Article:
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Rutgers Ocean Exploration Project Gets Support from Iridium
- By Dian Schaffhauser
A long-term project at Rutgers University to gather data about the earth's oceans through the use of autonomous underwater vehicles has received a financial boost. Iridium Communications, the company that has been supplying the communications network for transmitting that data, will now be supplying its airtime service connectivity for free as a sponsor of the program. The recipient is Rutgers' Coastal Ocean Observation Lab (RU COOL), which has been sending "gliders" out to sea since 2009 as part of its Challenger Glider Mission.
The vessels being used are bright yellow seven-foot Teledyne Webb-Slocum gliders, which collect data as they move through the ocean in a "saw-toothed" gliding path. Sixteen gliders are following 3,200- to 4,300-nautical mile routes around the five major ocean basins.
As Rutgers spokesman Ken Branson explained, each glider carries scientific instruments in its fuselage to capture data on location, temperature, salinity, currents and light. At pre-programmed times the glider "pops out of the water and phones home." The data it has been maintaining is uploaded via satellite link and awaits further instructions from a researcher or student worker back in RU COOL's center in New Brunswick, NJ.
Each of Rutger's Challenger Gliders carries scientific instruments in its fuselage to capture data on location, temperature, salinity, currents and light as it roams the oceans in a saw-tooth pattern. Photo courtesy of Rutgers University Coastal Ocean Observation Lab.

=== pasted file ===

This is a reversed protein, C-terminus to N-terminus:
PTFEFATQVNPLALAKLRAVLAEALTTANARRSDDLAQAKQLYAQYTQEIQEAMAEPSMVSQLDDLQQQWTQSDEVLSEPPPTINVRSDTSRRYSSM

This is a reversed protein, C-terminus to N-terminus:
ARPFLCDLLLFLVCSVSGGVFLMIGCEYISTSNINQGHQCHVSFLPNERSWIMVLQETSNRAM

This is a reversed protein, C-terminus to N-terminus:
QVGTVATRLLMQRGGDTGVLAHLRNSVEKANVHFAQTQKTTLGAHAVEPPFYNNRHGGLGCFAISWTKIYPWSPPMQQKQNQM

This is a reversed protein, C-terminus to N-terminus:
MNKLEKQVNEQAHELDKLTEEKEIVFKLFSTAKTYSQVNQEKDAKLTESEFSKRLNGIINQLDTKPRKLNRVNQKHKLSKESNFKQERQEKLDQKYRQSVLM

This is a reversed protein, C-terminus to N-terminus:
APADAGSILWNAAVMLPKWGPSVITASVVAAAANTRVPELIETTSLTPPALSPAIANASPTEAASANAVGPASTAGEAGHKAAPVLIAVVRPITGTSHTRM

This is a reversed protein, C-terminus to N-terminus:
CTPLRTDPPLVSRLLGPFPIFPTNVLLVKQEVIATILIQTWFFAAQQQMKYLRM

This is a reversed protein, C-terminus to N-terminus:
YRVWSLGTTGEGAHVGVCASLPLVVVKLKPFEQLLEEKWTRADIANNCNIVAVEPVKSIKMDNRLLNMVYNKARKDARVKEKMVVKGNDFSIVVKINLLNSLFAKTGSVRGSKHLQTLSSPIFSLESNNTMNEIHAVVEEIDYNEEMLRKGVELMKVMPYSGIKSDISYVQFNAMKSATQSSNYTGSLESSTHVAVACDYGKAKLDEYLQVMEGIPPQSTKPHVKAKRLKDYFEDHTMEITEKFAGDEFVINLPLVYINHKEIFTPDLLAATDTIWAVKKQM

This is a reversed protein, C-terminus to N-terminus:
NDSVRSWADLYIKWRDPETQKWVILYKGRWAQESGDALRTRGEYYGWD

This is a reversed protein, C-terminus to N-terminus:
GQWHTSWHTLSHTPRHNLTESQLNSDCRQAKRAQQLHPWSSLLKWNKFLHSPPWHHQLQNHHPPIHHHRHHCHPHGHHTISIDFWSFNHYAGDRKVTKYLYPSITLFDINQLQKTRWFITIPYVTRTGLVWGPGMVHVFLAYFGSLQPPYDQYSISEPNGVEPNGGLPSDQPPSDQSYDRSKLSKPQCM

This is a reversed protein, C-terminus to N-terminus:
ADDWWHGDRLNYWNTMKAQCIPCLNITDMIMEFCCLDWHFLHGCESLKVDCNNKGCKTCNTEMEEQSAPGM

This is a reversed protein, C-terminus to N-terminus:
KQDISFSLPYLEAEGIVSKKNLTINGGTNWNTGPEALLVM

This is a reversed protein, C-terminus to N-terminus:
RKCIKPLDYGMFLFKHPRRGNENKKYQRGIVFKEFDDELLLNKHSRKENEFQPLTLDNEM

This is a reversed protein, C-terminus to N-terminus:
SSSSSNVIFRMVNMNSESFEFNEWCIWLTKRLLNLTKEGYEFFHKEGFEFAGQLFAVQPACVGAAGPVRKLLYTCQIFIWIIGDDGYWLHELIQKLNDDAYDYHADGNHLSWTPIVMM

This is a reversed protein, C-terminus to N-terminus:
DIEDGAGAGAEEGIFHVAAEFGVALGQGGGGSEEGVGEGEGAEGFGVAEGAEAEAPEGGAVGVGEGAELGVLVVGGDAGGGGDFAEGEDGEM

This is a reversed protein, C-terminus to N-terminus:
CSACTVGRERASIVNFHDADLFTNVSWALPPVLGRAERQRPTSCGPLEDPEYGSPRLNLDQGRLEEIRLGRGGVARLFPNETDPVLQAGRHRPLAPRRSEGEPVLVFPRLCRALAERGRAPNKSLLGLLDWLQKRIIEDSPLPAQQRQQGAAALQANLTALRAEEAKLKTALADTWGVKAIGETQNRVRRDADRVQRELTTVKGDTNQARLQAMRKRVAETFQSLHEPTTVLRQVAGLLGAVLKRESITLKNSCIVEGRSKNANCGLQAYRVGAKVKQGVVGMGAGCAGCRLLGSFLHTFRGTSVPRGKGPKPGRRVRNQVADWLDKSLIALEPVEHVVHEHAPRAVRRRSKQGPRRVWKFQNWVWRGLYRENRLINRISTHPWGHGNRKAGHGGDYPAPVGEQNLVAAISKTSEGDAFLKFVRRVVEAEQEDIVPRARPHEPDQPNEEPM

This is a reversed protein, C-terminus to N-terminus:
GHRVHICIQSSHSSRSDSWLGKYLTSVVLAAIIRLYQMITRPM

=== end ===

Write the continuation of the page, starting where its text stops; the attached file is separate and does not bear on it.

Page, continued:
"The beauty of it is, it can be at sea, in rough conditions, and it can be controlled by somebody in New Brunswick with a cup of coffee and piece of pizza. It can give you a holistic view of a big patch of the ocean in near real time," said Branson.
The project is named after the HMS Challenger, a sailing vessel commissioned by the British government to perform scientific observations. During the ship's four and a half year journey during the 1870s, its officers, crew, and civilian staff and scientists traversed nearly 69,000 nautical miles.
"The technology underpinnings of this mission are truly enabling our researchers to gather more and better data than ever before, enhancing the basis of knowledge for future generations," said Scott Glenn, co-leader of the mission and professor of physical oceanography at Rutgers. "Part of our goal with this mission is to increase global ocean literacy. This expanded dataset will enable students and researchers to focus on the science of their local waters, as well as be a part of a global research community, all working toward understanding the ocean's role in regulating the changing climate and weather."
Dian Schaffhauser is a writer who covers technology and business for a number of publications. Contact her at firstname.lastname@example.org.